One of its biggest strengths lies in its chameleon-like flexibility, seemingly able to glide from the most basic subtractive patch, to some seriously capable modulation duties.
This is where we’re taking our Zebra today, with the use of two LFOs, to apply different forms of modulation to different aspects of the patch. Firstly, we’ll use the LFO in its User waveform mode, which allows us to generate modulating sequences, up to 32 steps in length. While not unique to ZebraCM, it’s not a function you find on many softsynths, even paid-for ones.
Secondly, we’ll exaggerate each modulating step, by introducing gating to the amplifier section, creating a form of gated synth effect. Arguably, the front-end of our patch is relatively basic, being reliant on a single oscillator and low-pass filter, but it proves the point that modulation can completely transform the most basic construct, from simple to complex.
The net result is a patch that might normally be created using effects plugins, but we’re applying these intrinsic elements at source, avoiding the need to spend money. That’s got to be a good thing?
Let’s begin by initialising a patch on the ZebraCM. Open up your DAW and load up the plugin. Once the plugin window is open, move to the central display at the top of the window, click to reveal the drop-down menu, and select ‘init’ from the bottom. This will initialise the patch.
This patch is going to be a relatively loud one, so now would be a great time to reduce your master volume to a level of 70. Just as a reminder, every time you tweak a pot or setting on the plugin, you will see an accurate value/numeric in the upper display.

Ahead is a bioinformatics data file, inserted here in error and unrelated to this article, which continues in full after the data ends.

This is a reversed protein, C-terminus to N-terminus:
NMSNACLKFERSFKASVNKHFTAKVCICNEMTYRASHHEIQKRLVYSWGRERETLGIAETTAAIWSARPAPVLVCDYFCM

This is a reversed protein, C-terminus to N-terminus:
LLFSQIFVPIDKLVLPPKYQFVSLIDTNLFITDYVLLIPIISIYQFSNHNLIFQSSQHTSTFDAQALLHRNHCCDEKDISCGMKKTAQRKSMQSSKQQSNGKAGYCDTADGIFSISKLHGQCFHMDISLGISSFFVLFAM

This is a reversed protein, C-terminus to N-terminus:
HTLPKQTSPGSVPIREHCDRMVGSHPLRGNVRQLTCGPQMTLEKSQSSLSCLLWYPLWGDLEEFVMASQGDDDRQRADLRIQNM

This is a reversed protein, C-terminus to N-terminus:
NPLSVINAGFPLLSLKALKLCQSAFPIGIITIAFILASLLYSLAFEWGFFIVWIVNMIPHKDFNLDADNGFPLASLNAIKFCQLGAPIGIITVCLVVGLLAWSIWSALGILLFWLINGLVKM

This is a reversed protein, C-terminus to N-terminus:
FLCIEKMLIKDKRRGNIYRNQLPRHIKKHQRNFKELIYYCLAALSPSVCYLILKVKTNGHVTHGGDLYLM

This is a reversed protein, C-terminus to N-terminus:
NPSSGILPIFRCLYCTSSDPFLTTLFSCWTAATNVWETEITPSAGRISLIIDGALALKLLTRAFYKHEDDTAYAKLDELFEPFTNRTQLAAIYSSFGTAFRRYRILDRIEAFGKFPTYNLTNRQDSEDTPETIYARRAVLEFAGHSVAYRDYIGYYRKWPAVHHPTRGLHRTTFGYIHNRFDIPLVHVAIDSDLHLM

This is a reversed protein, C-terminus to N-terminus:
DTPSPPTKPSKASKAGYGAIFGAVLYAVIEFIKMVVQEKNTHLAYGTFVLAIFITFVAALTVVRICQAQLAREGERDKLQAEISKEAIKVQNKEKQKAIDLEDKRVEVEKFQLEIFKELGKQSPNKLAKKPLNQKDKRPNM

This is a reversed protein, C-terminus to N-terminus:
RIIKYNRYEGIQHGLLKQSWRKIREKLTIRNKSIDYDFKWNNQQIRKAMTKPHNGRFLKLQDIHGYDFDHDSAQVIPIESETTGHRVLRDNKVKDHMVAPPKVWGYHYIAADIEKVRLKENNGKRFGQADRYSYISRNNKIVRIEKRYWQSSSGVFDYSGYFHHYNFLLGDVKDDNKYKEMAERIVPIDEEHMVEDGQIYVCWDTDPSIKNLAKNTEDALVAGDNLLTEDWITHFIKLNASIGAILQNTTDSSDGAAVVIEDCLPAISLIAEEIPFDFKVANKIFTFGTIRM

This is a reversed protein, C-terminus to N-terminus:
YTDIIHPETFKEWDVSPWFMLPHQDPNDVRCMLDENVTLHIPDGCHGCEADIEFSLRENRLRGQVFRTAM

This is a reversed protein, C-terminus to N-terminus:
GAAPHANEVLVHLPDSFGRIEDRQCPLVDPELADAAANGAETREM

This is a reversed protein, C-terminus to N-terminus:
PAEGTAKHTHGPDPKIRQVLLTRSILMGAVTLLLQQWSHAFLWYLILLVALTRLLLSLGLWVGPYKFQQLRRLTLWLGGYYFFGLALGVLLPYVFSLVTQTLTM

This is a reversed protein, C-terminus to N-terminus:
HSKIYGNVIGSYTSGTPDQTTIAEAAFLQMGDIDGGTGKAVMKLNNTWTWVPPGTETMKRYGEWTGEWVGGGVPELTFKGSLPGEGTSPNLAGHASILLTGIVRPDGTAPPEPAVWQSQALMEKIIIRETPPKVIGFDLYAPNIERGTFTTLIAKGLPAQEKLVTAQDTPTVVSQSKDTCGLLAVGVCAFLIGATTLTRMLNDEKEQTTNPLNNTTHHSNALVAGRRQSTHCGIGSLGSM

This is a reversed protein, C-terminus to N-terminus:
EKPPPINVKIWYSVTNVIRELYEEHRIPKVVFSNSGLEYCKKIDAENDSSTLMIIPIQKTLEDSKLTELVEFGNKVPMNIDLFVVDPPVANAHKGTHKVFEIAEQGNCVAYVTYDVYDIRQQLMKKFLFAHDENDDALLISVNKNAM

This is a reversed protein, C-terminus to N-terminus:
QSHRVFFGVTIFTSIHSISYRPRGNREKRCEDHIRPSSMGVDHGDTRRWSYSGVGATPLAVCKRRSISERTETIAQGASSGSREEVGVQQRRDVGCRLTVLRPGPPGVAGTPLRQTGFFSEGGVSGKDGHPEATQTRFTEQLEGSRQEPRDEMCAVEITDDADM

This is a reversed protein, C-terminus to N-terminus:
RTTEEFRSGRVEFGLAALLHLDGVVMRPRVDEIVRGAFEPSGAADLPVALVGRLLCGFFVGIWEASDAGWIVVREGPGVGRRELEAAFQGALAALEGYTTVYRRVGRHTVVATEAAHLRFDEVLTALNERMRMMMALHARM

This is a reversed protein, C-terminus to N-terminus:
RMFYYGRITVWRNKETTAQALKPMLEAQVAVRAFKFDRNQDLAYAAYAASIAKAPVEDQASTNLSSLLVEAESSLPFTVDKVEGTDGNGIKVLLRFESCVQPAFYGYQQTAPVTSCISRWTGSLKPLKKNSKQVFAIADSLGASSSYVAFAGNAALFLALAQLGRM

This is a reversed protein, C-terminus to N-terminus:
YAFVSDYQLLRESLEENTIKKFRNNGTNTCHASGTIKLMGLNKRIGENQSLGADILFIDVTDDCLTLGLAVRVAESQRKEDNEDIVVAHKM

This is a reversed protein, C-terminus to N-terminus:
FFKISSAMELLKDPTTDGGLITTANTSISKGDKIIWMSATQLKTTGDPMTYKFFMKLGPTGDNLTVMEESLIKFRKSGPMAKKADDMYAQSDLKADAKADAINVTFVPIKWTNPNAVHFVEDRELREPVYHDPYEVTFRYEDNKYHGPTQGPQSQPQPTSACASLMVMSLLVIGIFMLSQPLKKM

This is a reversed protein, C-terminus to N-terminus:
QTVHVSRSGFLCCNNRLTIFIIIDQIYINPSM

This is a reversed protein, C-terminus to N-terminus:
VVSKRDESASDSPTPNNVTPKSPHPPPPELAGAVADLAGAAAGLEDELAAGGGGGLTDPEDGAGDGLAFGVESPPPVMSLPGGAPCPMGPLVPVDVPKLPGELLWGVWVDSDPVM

We’ll begin creating our sound with OSC1; click and hold on the waveform display, and drag up to a value of 6.40. Don’t be too concerned about the sound of this particular wave at this stage, as we’ll be modulating it in a couple of steps’ time. By default, the volume of OSC1 should be set to a value of 100, which we can leave in place.
We’ll only use one oscillator for this patch, but we can thicken the texture by applying a second aliased waveform. Select the number two, so that it becomes highlighted in turquoise, then move across to the detune pot, and increase the value to 1. This will thicken the texture, and prevent phasing between the aliased waveforms.
To modulate the waveform, we need to assign the user-assignable pot, located directly below the waveform display. Under the wave pot there is a drop-down menu; click and select LFO1. Then set the pot to a value of 2. This means that the incoming signal from LFO1 will now alter the selected waveform, as dictated by the LFO’s wave.
Having laid the groundwork at the oscillator level, it’s now time to move across to the filter section. From the filter-type drop-down menu, select LP Xcite, which, as the name suggests, is a form of low-pass filter, but one with upper-harmonic exaggeration, for additional colour. Now set the Cutoff pot to a value of 89.
To further enhance the colour generated by the filter, set the Resonance pot to a value of 10, and increase the Drive pot to a value of 23. The Drive will add a small degree of distortion, which will have the effect of warming up the overall sound of the patch.